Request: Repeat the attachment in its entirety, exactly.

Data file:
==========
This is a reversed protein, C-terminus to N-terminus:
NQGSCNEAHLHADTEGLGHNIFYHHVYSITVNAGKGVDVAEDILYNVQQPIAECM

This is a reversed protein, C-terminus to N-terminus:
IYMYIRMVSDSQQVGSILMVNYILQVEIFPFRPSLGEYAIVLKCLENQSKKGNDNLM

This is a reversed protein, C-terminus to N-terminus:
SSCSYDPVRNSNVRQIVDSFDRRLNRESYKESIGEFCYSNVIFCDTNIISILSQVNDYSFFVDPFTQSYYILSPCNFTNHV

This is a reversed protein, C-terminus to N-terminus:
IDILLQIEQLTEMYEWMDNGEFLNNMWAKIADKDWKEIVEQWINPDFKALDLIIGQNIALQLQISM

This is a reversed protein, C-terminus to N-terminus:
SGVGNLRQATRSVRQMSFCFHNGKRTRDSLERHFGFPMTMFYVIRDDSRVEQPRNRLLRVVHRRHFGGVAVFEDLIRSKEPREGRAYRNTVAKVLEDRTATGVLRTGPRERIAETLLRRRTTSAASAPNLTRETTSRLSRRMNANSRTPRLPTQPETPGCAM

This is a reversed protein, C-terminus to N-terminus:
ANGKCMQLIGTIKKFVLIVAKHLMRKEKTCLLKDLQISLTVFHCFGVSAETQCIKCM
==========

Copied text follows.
This is a reversed protein, C-terminus to N-terminus:
NQGSCNEAHLHADTEGLGHNIFYHHVYSITVNAGKGVDVAEDILYNVQQPIAECM

This is a reversed protein, C-terminus to N-terminus:
IYMYIRMVSDSQQVGSILMVNYILQVEIFPFRPSLGEYAIVLKCLENQSKKGNDNLM

This is a reversed protein, C-terminus to N-terminus:
SSCSYDPVRNSNVRQIVDSFDRRLNRESYKESIGEFCYSNVIFCDTNIISILSQVNDYSFFVDPFTQSYYILSPCNFTNHV

This is a reversed protein, C-terminus to N-terminus:
IDILLQIEQLTEMYEWMDNGEFLNNMWAKIADKDWKEIVEQWINPDFKALDLIIGQNIALQLQISM

This is a reversed protein, C-terminus to N-terminus:
SGVGNLRQATRSVRQMSFCFHNGKRTRDSLERHFGFPMTMFYVIRDDSRVEQPRNRLLRVVHRRHFGGVAVFEDLIRSKEPREGRAYRNTVAKVLEDRTATGVLRTGPRERIAETLLRRRTTSAASAPNLTRETTSRLSRRMNANSRTPRLPTQPETPGCAM

This is a reversed protein, C-terminus to N-terminus:
ANGKCMQLIGTIKKFVLIVAKHLMRKEKTCLLKDLQISLTVFHCFGVSAETQCIKCM